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Hemingway in the Digital Age

Reflections on Teaching, Reading, and Understanding

Hemingway Studies, Literature & Literary Criticism, Teaching Hemingway

DescriptionRemarkable connections between Hemingway’s time and our own digital era

How can we convince readers, and especially students, to slow down to the crawl that is often necessary to see the real power in the compressed language Hemingway uses to tell a story? Are there qualities of digital age life that make students, somehow, more connected to Hemingway’s life and his writing? How can we compare the 21st-century “transhumanist” interest in making ourselves into “something more than merely human” with Hemingway’s characters like Nick Adams, Jake Barnes, Frederic Henry, Catherine Barkley, Pilar, Robert Jordan, or Santiago, all of whom similarly wrestle within the bounds of their own mortality?

Laura Godfrey has assembled a group of scholars who speak eloquently to these questions. Hemingway’s characters are seen trying to live life “all the way up,” the way Hemingway’s bullfighters did—so which characters do we see as most engaged with the world? Which characters paid closest attention to others and to their environments? Within this framework, Hemingway’s work emerges in stark relief as being about the value—indeed, the necessity—of thoughtfully trying to understand and connect with people and places. And so, in this 21st-century “digital age” and its increasing vocabulary about the importance of being mindful, present, intentional, and engaged, Hemingway’s writing has become relevant for readers and students of all ages in exciting new ways.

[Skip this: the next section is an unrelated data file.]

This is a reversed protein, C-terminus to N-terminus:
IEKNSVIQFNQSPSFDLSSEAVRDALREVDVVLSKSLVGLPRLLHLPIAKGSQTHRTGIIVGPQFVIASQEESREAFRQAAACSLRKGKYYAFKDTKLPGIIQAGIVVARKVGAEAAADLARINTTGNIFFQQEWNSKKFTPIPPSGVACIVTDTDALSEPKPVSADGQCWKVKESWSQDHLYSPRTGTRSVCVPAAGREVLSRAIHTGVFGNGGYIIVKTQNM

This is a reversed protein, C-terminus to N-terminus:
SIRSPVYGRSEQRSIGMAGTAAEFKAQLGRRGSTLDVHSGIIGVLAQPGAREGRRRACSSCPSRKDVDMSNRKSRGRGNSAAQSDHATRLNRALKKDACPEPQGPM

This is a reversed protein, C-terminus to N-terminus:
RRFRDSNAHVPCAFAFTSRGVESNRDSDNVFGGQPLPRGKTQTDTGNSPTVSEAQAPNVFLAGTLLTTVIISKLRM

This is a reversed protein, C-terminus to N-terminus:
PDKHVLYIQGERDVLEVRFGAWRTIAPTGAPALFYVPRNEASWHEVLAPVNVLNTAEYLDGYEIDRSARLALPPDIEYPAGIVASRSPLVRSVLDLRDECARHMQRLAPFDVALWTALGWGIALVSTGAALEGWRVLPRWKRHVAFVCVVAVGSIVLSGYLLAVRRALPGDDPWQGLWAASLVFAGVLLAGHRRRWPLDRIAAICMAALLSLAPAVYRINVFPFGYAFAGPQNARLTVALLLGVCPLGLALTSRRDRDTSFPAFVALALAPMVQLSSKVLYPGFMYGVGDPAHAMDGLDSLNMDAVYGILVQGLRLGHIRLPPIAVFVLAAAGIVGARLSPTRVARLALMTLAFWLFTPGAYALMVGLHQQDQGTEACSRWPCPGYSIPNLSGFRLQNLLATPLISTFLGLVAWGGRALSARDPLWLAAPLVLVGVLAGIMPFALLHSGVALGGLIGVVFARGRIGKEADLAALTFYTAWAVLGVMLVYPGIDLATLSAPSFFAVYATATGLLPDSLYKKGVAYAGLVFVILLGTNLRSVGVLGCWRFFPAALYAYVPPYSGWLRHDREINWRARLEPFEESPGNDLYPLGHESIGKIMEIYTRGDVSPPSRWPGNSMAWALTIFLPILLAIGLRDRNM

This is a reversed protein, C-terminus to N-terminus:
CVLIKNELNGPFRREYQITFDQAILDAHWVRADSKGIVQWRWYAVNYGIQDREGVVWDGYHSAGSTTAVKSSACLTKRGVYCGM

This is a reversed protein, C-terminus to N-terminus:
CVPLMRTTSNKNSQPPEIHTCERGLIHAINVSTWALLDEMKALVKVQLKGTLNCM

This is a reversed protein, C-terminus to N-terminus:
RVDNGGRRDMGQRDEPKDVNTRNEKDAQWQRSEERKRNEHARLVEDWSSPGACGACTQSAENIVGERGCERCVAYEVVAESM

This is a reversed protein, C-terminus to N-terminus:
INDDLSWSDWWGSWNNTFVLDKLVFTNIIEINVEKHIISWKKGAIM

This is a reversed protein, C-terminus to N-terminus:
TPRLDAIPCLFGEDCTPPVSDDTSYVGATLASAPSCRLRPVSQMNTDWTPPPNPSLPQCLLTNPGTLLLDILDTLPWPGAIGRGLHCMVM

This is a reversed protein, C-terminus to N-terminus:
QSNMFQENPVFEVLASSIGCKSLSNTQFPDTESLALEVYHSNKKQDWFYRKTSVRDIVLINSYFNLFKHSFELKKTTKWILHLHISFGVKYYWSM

EditorLaura Godfrey is associate professor and assistant chair of the Department of English and Humanities at North Idaho College. She has published widely on American literature and Hemingway; her first book, Hemingway’s Geographies, appeared in 2016.